Hospital shutdowns in Gaza cause more chaos

Over the past month, Israel has said that Hamas militants are using hospitals in Gaza as shields, which is why they’ve become flashpoints for fighting.

Hospital shutdowns in Gaza cause more chaos
Newborns are placed in bed after being taken off incubators in Gaza's Al Shifa hospital after power outage, amid the ongoing conflict between Israel and the Palestinian Islamist group Hamas, in Gaza City, Gaza November 12, 2023 in this still image obtained by REUTERS.

The backstory: When it comes to war and conflict, hospitals are usually off-limits for fighting. In fact, civilians often seek shelter at hospitals during times of war because they are supposed to be safe havens. That’s what’s happening in Gaza now, but we keep seeing more and more news about hospitals being destroyed or their operations being hurt by shortages of fuel and supplies. 

Over the past month, Israel has said that Hamas militants are using hospitals in Gaza as shields, which is why they’ve become flashpoints for fighting. As things have progressed, Israel alleged that Hamas has its command headquarters underneath Al-Shifa Hospital in Gaza City, releasing a map of the hospital marked with what it says are militant set-ups. But both Hamas and Shifa Hospital Director Mohammed Abu Selmia deny these allegations. Meanwhile, Palestinian medical workers say Israel is attacking all major infrastructure to punish Palestinians at large and force Hamas to surrender. 

More recently: Shifa is the largest and most advanced hospital in the Gaza Strip. Last week, it completely ran out of fuel for its generators. Doctors Without Borders released a voice memo from one of the hospital’s doctors saying that incubators shut down, putting lives at risk and killing some of the neonatal patients. 

On Sunday, Israeli Prime Minister Benjamin Netanyahu said the hospital had been offered fuel but had turned it down, with Hamas blocking any aid. But Muhammad Abu Selmia, the director of Al Shifa, called these reports “lies and slander.” When an ambulance convoy was evacuating injured patients from the hospital, Israel bombed the vehicles, saying that they were carrying Hamas fighters. Selmia says the strike killed at least 12 bystanders.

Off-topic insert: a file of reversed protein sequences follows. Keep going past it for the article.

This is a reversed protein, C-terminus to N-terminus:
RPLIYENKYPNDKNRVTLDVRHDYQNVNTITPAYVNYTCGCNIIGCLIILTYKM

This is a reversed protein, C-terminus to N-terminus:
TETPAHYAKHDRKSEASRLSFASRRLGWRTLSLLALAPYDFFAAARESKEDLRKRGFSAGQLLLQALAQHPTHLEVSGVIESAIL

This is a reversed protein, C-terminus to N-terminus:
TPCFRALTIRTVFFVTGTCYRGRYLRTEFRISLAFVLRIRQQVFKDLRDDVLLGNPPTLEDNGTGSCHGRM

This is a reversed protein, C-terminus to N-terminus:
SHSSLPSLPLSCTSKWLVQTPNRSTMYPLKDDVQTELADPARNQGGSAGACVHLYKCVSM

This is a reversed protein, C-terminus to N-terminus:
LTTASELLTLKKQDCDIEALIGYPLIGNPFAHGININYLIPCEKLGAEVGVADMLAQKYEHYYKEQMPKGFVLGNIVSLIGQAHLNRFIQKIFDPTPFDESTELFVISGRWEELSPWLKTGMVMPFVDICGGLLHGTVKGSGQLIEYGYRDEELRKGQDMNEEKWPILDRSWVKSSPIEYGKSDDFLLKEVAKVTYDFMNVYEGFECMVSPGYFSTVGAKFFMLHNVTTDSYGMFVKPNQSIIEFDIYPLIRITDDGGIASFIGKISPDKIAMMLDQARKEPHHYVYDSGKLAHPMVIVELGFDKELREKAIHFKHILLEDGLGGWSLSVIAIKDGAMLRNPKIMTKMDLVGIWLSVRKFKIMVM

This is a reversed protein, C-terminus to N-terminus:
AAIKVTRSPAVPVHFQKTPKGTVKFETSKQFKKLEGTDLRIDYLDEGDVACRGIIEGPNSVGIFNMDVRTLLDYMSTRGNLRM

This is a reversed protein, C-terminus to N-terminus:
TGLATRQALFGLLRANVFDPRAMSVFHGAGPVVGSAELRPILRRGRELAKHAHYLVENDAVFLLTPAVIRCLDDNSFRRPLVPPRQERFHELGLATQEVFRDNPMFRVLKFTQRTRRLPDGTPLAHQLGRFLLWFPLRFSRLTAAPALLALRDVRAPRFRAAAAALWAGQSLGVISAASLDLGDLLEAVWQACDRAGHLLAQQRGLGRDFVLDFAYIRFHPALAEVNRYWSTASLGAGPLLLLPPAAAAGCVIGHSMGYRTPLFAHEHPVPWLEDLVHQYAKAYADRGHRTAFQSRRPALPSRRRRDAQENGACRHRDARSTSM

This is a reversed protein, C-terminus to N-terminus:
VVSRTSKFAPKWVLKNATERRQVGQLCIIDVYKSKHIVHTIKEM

Saturday, Shifa’s head of surgery, Abu Sada, said the hospital is caught in the middle of the fighting and that it’s basically a deathtrap for patients, staff and civilians who have flocked there for safety. Israel denies directly striking the hospital or putting it under siege.

The development: On Sunday, Netanyahu told CNN that Israel plans to have all Shifa patients evacuated from the hospital and that about 100 patients have already been moved and special corridors were made to get civilians away from the fighting. He also said that Hamas is holding up these evacuation efforts. 

But doctors have said that they’ve not been told how to get patients out safely, and some have already died. On Sunday, both Shifa and Al-Quds (Gaza’s second-largest hospital) said they were suspending operations. Hamas is now reportedly also suspending hostage negotiations. The same day, a few UN agencies issued an emergency call for international action to end these hospital attacks.

Key comments:

"We had two neonatal patients die actually because the incubator is not working because there is no electricity," said Dr. Mohammed Obeid from Al-Shifa Hospital. "So the situation is very, very bad. We need help."

"We're obviously treading carefully when it comes to hospitals but we're also not going to give immunity to the terrorists," Israeli Prime Minister Benjamin Netanyahu said on CNN's State of the Union.

“If we see Hamas terrorists firing from hospitals, we’ll do what we need to do,” said Israeli army spokesperson Lt. Col. Richard Hecht.

“It’s to say, ‘Not only will we kill and wound you, we will ensure you have nowhere to go to be treated,’” said Dr. Ghassan Abu Sitta, a British Palestinian surgeon working for Doctors Without Borders in Gaza City.